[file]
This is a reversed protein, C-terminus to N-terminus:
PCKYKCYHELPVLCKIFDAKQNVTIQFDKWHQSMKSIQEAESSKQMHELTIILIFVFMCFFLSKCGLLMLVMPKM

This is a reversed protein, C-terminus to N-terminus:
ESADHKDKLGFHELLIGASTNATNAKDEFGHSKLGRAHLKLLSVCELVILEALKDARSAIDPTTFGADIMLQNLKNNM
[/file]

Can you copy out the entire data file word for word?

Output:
This is a reversed protein, C-terminus to N-terminus:
PCKYKCYHELPVLCKIFDAKQNVTIQFDKWHQSMKSIQEAESSKQMHELTIILIFVFMCFFLSKCGLLMLVMPKM

This is a reversed protein, C-terminus to N-terminus:
ESADHKDKLGFHELLIGASTNATNAKDEFGHSKLGRAHLKLLSVCELVILEALKDARSAIDPTTFGADIMLQNLKNNM